Photograph by Con Poulos
Serves 4

Brunch is arguably the best meal of the day (especially when bottomless mimosas are involved, but we digress). If you agree, then you've probably come to discover that breakfast food options can get a bit boring when it's one eggs benedict, avocado toast, or plate of pancakes after another. If you're looking to spice things up and try something different, we've found a new favorite in these flavorful huevos divorciados.

VIDEO: How to Cook Eggs Over Easy


Huevos divorciados means—you guessed it—"divorced eggs." Unlike another popular Mexican breakfast dish with a similar name, huevos rancheros, these are served with a layer of beans in between the two eggs, there are no tortillas involved (low carb!), and each egg gets its own side of a different salsa. The end product is a vibrant plate full of different flavors.

Credit: Courtesy


This particular recipe comes from the new cookbook, The Haven's Kitchen Cooking School: Recipes and Inspiration to Build a Lifetime of Confidence in the Kitchen ($23, The book consists of nine chapters, with each focusing on a different lesson, such as how to boil an egg or how to properly put together a salad (it's not as simple as you think!). You'll find recipes for breakfast, lunch, dinner, and dessert, so you'll definitely find something that suits your fancy.

Find the full Huevos Divorciados recipe below. 

Huevos Divorciados

How to Make It

On four plates, arrange ½ cup of beans in a line down the center of the plate. Set 1 egg on each side of the beans. Evenly divide the salsa and pico de gallo for four servings, and spoon one of the salsas around each egg, so you have a green and a red side. Serve immediately.
*José's Black Beans
serves 8
1 pound (about 2½ cups) dried black beans
Extra-virgin olive oil
1 celery stalk, diced
½ onion, diced
2 jalapeño or Fresno chiles, stemmed, seeded, and minced
4 garlic cloves, minced
4 scallions (white and green parts), thinly sliced
¼ bunch of cilantro (about 8 stems), roughly chopped
2 flat-leaf parsley sprigs, roughly chopped
2 oregano sprigs
Fine sea salt
Freshly squeezed lime juice
Sort through the beans, picking out and discarding any pebbles or foreign objects. After measuring the beans, sort them: there’s nothing less pleasant than biting into a rock. The easiest method is to pour them onto a baking sheet so you can quickly scan for and discard any stones, odd clumps, or other foreign objects.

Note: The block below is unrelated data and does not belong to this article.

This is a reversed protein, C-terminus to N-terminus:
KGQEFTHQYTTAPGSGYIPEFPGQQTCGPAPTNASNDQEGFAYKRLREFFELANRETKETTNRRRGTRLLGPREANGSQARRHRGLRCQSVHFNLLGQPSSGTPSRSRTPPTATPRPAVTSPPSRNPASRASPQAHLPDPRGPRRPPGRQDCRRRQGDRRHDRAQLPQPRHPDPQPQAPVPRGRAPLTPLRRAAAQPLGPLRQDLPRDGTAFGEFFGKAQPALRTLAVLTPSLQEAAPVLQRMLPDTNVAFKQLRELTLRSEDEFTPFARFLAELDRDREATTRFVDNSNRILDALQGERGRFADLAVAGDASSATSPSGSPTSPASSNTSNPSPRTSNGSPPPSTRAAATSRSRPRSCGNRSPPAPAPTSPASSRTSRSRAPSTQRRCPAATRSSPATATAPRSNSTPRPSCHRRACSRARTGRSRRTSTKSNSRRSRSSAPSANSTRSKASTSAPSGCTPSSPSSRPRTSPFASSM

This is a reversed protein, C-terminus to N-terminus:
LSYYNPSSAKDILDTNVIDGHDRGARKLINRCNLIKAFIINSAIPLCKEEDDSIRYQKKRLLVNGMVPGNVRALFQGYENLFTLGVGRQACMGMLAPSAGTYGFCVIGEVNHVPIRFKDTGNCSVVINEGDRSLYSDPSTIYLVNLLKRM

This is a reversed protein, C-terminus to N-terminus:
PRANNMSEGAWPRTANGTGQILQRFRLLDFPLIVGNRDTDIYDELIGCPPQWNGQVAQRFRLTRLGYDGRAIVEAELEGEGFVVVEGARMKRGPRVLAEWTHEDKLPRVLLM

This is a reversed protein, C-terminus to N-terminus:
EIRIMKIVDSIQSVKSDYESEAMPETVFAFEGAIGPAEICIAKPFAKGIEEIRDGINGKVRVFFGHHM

In a pot or large bowl, soak the beans for at least 8 hours. Then drain and rinse them and set aside. Soaking beans cuts down on simmering time and allows for even cooking. If you are lucky enough to find superfresh beans, they rehydrate more quickly and require less soaking time. See Resources for my beans of preference, or buy them at your local farmers’ market.
Heat a large pot over medium heat; then pour in enough oil to cover the bottom of the pot. When the oil begins to shimmer, add the celery, onion, chiles, and a pinch of salt. Add the garlic after about a minute. Sweat until the aromatics have softened but not browned, and the onion is translucent, about 4 minutes. Stir in the scallions, cilantro, parsley, and oregano. Here you’re building flavor with aromatics. Sweating is similar to sautéing but uses a lower temperature, cooking the vegetables gently and not allowing them to brown. It helps to add the garlic a minute or so after the celery and onion.
Stir in the beans and cover with double their volume of water. Bring the pot to a boil, then reduce to a simmer and cook, uncovered, until the beans are tender, adding extra water as needed, about 30 minutes. Add a few large pinches of salt. Continue to cook for 40 to 50 minutes, or until the beans are tender and saucy. Taste the beans and add more salt if necessary.
You’ll often see the expression “double their volume” in recipes. It means that if the beans come 1 inch up the side of the pot, the water should come up 2 inches. Add extra water if you notice that most of it has been absorbed and the beans look like they’re drying out. How will you know when they’re done? Beans should be creamy in the center but still retain their shape. Bite one: it should be tender but neither mushy nor firm (“toothsome”). When the beans look plump, pick one out of the pot and break it in half. The middle of the bean should have the same color as the outer edges; if the center is white or chalky, they need more time.
Remove from the heat. Season with lime juice to taste. You can serve the beans as is, in their broth, or let them cool in the cooking liquid and then drain them. If you intend to store the beans for later, let them cool in their liquid before refrigerating them, covered, for up to 3 days.
**Tomatillo Salsa
Makes about 3 cups
1 pound tomatillos, papery husks removed, rinsed and halved
1 small white onion, chopped
2 garlic cloves
1 bunch cilantro, both stems and leaves
¼ cup freshly squeezed lime juice
2 serrano chiles, seeded and chopped
fine sea salt
Working in batches, purée the tomatillos, onion, garlic, cilantro, lime juice, and chiles in a blender until smooth. Season with salt to taste. Store in an airtight container in the refrigerator for up to 1 week.
***Pico de Gallo
Makes about 3 cups
2 cups seeded, ¼-inch dice tomatoes
½ cup finely diced white onion
⅓ cup chopped fresh cilantro, or more to taste
1 jalapeño, seeded and minced
Juice of 1 lime, or more to taste
Fine sea salt
In a bowl, combine the tomatoes, onion, cilantro, jalapeño, lime juice, and salt to taste. Let the salsa sit for 30 minutes or so for the flavors to marry and then taste again. Add more salt, lime juice, or cilantro if desired.

Cookbook Source

Excerpted from The Haven’s Kitchen Cooking School by Alison Cayne (Artisan Books). Copyright © 2017. Photographs by Con Poulos.

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